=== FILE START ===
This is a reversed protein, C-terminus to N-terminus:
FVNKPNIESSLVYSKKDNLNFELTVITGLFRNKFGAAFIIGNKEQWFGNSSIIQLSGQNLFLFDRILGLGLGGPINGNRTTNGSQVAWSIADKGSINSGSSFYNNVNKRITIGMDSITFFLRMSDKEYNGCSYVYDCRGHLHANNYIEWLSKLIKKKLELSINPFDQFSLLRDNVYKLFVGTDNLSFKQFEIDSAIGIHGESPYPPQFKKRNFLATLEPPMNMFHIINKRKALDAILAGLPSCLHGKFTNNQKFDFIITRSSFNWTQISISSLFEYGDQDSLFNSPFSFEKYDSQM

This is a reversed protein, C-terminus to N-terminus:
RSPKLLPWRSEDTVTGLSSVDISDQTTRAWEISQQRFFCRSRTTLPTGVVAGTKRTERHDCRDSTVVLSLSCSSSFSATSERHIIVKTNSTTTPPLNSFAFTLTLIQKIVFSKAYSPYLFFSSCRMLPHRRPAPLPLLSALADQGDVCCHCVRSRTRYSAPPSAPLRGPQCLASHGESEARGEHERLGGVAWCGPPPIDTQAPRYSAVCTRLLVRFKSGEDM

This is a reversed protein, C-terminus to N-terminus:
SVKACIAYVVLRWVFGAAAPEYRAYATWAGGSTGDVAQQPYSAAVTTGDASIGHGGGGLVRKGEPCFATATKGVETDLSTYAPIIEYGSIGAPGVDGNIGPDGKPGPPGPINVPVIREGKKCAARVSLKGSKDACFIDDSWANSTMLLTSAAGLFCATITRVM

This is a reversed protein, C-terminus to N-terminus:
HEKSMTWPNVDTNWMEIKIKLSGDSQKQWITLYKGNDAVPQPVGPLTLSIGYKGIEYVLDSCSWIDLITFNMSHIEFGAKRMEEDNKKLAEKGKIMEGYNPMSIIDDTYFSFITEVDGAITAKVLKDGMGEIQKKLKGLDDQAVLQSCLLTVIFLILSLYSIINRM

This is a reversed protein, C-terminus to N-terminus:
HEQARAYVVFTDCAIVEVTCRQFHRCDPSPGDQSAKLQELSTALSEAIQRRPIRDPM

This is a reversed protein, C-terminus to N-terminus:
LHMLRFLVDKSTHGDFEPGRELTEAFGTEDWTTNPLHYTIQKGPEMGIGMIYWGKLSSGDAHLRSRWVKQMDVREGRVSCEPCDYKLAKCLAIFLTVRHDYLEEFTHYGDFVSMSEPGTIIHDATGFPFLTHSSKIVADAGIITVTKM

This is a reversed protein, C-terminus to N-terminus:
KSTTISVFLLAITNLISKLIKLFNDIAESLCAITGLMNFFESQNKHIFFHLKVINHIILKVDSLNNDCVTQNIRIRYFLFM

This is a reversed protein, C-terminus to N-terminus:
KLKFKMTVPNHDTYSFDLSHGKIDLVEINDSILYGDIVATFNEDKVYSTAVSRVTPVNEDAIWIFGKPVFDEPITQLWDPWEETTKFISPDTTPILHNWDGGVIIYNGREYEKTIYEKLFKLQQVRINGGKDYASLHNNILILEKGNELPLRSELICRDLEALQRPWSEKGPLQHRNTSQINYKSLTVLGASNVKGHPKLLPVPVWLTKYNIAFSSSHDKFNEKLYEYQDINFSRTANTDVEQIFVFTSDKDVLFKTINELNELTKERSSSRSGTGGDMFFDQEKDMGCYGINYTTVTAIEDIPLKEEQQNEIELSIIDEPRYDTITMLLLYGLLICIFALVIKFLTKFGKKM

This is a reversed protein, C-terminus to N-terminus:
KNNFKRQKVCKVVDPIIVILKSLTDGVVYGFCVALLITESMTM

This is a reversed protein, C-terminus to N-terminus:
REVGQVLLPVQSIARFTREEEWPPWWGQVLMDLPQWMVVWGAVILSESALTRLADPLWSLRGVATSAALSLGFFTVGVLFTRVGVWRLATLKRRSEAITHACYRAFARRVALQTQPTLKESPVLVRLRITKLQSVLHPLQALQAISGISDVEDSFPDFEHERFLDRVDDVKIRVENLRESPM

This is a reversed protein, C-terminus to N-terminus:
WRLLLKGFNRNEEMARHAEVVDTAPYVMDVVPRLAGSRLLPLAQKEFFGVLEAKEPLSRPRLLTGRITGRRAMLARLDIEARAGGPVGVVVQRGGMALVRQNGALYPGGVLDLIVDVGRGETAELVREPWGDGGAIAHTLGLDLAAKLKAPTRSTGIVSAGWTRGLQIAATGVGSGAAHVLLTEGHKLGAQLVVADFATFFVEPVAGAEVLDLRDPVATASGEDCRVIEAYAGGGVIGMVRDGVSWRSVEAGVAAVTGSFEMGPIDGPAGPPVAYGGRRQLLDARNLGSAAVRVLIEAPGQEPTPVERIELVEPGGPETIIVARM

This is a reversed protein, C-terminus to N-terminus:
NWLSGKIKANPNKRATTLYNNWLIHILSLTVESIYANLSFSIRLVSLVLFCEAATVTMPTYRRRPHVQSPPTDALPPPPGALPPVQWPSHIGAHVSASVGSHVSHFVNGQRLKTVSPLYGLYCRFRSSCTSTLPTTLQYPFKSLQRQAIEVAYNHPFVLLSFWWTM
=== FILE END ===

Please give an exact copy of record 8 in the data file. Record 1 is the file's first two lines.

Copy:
This is a reversed protein, C-terminus to N-terminus:
KLKFKMTVPNHDTYSFDLSHGKIDLVEINDSILYGDIVATFNEDKVYSTAVSRVTPVNEDAIWIFGKPVFDEPITQLWDPWEETTKFISPDTTPILHNWDGGVIIYNGREYEKTIYEKLFKLQQVRINGGKDYASLHNNILILEKGNELPLRSELICRDLEALQRPWSEKGPLQHRNTSQINYKSLTVLGASNVKGHPKLLPVPVWLTKYNIAFSSSHDKFNEKLYEYQDINFSRTANTDVEQIFVFTSDKDVLFKTINELNELTKERSSSRSGTGGDMFFDQEKDMGCYGINYTTVTAIEDIPLKEEQQNEIELSIIDEPRYDTITMLLLYGLLICIFALVIKFLTKFGKKM